Camping with a baby might seem intimidating, but it doesn’t have to be! You don’t have to go backcountry camping, and you probably don’t need to bring as much with you as you think you do. I hope this will inspire you to get out with your kids this summer!
Benefits Of Camping With Kids
Camping as a family is a great way to spend time together, enjoy nature, and get a break from technology.
Spending time outside has proven benefits like reducing stress, improving mood, reducing feelings of depression and anxiety, improving focus and productivity, and enhancing creativity and self-esteem! It will help you sleep better, feel better and have fun.
Types Of Camping
When you imagine camping, you may picture a tent in the middle of the woods, but there are so many different types of camping!
If you are new to camping, consider camping in a RV, yurt, dome, Otentik or cabin. You will get the benefits of camping, plus some amenities that may make your experience more comfortable. If you camp in National Parks you’ll usually have access to washrooms/showers.
Tenting or back country camping is absolutely possible as well.
If you are beginners who want to learn to camp, check out Parks Canada Learn To Camp Program.
Help Your Baby Sleep While Camping
General Tips For Getting Baby To Sleep In An Unfamiliar Place
If you are going anywhere overnight with your baby, it’s normal to feel uneasy about how their sleep will be impacted! The idea is to keep as many things the same as possible. If they use a white noise machine at home, bring that with you! If they use a sleep sack or soother make sure to bring that along as well.
Make Sure It's Dark Enough
You’ll also want to make the space they’re going to be sleeping in as dark as possible. There are travel blackout blinds you can purchase but if you don’t want to invest in those, then you can use a dark towel or sheet to cover the window. As long as it’s done safely and away from Baby’s sleep area, you’re good.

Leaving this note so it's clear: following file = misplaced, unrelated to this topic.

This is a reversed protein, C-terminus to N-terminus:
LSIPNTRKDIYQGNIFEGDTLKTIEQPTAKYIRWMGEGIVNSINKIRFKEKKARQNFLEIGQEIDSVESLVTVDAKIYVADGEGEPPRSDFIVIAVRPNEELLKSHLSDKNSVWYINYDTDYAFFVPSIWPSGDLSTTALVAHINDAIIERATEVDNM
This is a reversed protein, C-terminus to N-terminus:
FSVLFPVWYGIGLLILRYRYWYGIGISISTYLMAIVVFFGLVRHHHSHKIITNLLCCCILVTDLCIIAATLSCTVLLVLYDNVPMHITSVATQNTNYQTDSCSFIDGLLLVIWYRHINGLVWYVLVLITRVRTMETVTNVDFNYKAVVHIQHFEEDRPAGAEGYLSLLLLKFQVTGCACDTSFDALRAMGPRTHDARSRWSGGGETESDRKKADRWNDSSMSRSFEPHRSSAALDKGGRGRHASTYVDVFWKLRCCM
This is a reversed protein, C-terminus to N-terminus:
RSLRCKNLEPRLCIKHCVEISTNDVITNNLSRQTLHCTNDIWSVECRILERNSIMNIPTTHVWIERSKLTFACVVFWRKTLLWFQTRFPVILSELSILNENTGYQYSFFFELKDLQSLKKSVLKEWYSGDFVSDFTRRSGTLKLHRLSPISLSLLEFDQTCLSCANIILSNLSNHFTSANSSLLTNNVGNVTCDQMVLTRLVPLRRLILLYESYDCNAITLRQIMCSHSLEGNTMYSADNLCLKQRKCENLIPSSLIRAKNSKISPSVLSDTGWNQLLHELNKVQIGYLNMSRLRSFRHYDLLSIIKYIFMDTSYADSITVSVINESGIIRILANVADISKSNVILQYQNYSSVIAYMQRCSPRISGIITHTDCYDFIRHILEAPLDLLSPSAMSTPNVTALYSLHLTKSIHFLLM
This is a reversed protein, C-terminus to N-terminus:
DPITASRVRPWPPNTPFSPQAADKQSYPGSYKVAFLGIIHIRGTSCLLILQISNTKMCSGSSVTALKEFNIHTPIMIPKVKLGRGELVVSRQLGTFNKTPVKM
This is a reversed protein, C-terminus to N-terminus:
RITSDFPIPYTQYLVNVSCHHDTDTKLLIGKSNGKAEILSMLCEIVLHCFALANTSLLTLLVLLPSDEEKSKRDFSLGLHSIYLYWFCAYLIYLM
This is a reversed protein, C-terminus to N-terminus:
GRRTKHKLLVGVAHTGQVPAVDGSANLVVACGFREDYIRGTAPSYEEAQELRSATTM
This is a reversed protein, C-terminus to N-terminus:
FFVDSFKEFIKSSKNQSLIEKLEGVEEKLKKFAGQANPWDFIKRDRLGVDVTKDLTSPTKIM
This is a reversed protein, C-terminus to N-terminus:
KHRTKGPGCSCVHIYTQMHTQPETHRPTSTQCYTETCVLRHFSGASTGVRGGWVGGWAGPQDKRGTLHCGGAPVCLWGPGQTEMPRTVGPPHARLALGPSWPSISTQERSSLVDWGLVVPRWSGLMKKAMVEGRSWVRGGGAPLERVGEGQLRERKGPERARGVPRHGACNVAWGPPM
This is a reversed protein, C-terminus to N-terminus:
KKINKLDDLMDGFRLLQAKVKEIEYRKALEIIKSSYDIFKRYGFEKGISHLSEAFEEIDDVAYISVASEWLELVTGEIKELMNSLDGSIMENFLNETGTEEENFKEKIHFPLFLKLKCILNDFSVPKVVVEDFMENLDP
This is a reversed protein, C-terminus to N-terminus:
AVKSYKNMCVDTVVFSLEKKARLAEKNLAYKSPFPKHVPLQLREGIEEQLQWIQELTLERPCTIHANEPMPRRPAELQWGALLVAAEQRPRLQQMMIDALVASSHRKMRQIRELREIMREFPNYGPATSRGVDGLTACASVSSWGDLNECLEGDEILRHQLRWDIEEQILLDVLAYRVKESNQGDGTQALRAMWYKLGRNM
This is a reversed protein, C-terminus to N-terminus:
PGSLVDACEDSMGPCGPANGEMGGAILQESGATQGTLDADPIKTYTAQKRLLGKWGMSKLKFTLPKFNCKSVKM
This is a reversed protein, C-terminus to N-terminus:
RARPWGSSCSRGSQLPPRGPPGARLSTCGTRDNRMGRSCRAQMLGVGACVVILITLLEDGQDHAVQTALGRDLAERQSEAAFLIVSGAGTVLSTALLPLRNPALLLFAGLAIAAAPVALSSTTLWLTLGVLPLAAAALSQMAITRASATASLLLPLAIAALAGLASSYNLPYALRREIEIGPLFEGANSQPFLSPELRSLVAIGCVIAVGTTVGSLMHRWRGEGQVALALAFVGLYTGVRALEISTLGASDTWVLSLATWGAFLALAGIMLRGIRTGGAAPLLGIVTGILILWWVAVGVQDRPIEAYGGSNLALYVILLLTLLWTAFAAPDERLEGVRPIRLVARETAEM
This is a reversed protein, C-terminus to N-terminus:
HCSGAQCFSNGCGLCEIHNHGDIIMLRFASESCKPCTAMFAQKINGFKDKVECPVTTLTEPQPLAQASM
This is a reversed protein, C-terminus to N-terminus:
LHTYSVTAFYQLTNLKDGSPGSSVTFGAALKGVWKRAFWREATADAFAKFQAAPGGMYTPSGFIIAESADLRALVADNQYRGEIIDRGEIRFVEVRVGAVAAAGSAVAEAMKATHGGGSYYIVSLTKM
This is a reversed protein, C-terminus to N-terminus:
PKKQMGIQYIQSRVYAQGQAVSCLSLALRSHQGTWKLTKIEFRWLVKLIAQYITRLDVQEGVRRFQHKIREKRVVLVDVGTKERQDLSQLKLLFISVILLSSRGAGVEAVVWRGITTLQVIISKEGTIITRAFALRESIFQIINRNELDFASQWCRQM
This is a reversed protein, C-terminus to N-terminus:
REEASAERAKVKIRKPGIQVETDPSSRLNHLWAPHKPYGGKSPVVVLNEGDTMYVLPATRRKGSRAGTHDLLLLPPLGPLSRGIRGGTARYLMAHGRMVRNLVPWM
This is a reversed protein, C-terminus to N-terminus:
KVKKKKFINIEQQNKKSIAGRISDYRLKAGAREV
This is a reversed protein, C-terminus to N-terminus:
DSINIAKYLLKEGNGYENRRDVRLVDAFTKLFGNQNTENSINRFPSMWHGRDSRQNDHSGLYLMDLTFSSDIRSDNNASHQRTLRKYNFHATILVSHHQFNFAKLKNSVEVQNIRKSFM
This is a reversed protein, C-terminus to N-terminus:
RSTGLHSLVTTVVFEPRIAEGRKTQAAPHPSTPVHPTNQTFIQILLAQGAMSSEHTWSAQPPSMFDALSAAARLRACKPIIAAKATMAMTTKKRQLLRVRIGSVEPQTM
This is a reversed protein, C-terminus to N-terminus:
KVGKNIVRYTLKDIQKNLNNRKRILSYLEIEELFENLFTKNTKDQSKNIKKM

If sleeping in a tent, try to make it a large tent or maybe even one with a second room, so there is lots of room for you and baby.
To help darken the tent, use a black or dark layer tarp to put over the tent to help darken it, since babies are usually going to bed before the sun goes down during the Summer, at least here in Nova Scotia.
Make Sure They Are Comfortable
For Baby to sleep in, you’ll likely use something like a pack and play, but if it's still cold overnight, you might want to bring some extra blankets. Layer some blankets underneath the pack and play to help insulate it from the cold coming from the ground.
You might find that a white noise machine or a white noise app on your phone helpful for getting Baby to stay asleep.
Plan to spend some time in the new space with Baby where they’re expected to sleep before nap or bedtime, if possible. This will help familiarize them to the space which will make it more likely they’ll fall asleep soundly. You might read some books, play in there, unpack the things as you're making the room or setting it up. Basically, have your baby in there with you and involve them in it, no matter how old they are! The more comfortable and positive you are, the more relaxed they will be as well.
Stick To Their Routine
When it comes to that bedtime routine, you may not be giving them a bath per se, but you can still wash them up with a cloth, brush their teeth, read some stories, sing a lullaby, whatever it is you do to help their bodies relax and prepare for sleep. All the fresh air they’ll be during the day while you’re out in nature will surely help them sleep well too ;)
No matter how you're camping though, try sticking to your baby’s schedule for naps and bedtime as best you can. I’m not saying a stretched wake-window or something like that will break any good sleep habits Baby already has! But not veering too far from their norm will prove to have better results.
Remember the 80/20 rule: 80% of the time you're sticking to a pretty great system and routine, but the other 20% of the time → life happens!
So do your best to stick close to Baby’s schedule and routines but if things do get off track, jump back to their usual as soon as possible, like when you arrive back home.
Happy camping this summer!